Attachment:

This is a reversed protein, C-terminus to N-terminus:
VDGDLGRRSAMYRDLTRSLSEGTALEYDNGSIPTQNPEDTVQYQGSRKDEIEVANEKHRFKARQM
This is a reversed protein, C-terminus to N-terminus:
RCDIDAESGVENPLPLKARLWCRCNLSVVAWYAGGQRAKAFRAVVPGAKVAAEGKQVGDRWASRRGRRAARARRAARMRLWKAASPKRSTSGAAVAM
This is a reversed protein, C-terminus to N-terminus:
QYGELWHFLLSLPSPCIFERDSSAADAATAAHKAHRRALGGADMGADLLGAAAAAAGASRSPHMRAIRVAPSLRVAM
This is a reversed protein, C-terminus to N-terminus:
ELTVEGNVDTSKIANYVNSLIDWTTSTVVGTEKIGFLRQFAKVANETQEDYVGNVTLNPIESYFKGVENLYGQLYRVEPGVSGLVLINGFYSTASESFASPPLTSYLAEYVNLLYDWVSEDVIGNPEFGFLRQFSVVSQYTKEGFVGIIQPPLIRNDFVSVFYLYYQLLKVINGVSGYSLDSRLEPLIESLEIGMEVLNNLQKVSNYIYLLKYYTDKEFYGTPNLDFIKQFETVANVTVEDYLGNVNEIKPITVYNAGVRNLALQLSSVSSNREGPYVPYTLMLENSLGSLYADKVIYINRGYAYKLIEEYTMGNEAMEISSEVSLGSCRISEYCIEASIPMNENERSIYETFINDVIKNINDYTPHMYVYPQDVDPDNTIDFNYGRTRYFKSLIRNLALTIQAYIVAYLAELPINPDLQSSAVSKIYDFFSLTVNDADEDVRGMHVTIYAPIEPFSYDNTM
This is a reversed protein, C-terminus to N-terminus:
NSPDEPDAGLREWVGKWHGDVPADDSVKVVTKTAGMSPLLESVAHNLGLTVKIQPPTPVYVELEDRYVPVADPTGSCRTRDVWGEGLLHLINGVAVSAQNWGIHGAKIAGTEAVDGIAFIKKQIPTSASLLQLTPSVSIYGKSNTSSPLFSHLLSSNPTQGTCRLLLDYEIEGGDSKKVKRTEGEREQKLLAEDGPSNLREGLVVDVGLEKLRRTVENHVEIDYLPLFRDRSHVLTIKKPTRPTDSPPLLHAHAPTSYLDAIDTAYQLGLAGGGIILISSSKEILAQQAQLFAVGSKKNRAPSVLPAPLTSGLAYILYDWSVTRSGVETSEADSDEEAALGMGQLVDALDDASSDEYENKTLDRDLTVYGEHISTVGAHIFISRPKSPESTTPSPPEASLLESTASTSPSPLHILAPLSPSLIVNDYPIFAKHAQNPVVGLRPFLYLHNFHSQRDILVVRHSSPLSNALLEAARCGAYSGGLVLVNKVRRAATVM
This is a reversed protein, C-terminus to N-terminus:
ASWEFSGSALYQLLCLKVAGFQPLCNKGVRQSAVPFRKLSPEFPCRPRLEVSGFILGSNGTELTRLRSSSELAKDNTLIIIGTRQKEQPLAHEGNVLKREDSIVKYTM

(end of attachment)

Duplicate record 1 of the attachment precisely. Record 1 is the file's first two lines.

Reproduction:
This is a reversed protein, C-terminus to N-terminus:
VDGDLGRRSAMYRDLTRSLSEGTALEYDNGSIPTQNPEDTVQYQGSRKDEIEVANEKHRFKARQM